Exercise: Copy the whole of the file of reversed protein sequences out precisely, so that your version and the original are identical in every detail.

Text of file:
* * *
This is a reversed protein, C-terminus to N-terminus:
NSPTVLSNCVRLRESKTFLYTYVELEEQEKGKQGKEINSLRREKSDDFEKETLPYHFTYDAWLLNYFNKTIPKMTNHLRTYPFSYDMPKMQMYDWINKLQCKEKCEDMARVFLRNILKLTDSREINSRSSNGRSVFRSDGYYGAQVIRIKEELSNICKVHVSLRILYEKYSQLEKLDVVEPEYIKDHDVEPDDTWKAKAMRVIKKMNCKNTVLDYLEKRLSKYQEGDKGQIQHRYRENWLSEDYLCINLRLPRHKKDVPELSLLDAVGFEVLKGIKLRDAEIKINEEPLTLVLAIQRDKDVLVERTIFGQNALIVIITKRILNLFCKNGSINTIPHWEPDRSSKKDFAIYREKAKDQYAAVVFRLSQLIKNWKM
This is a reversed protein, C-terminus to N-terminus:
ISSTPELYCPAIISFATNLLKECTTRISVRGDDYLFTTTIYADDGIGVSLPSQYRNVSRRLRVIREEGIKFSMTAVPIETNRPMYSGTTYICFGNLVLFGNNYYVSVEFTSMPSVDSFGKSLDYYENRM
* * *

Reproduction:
This is a reversed protein, C-terminus to N-terminus:
NSPTVLSNCVRLRESKTFLYTYVELEEQEKGKQGKEINSLRREKSDDFEKETLPYHFTYDAWLLNYFNKTIPKMTNHLRTYPFSYDMPKMQMYDWINKLQCKEKCEDMARVFLRNILKLTDSREINSRSSNGRSVFRSDGYYGAQVIRIKEELSNICKVHVSLRILYEKYSQLEKLDVVEPEYIKDHDVEPDDTWKAKAMRVIKKMNCKNTVLDYLEKRLSKYQEGDKGQIQHRYRENWLSEDYLCINLRLPRHKKDVPELSLLDAVGFEVLKGIKLRDAEIKINEEPLTLVLAIQRDKDVLVERTIFGQNALIVIITKRILNLFCKNGSINTIPHWEPDRSSKKDFAIYREKAKDQYAAVVFRLSQLIKNWKM
This is a reversed protein, C-terminus to N-terminus:
ISSTPELYCPAIISFATNLLKECTTRISVRGDDYLFTTTIYADDGIGVSLPSQYRNVSRRLRVIREEGIKFSMTAVPIETNRPMYSGTTYICFGNLVLFGNNYYVSVEFTSMPSVDSFGKSLDYYENRM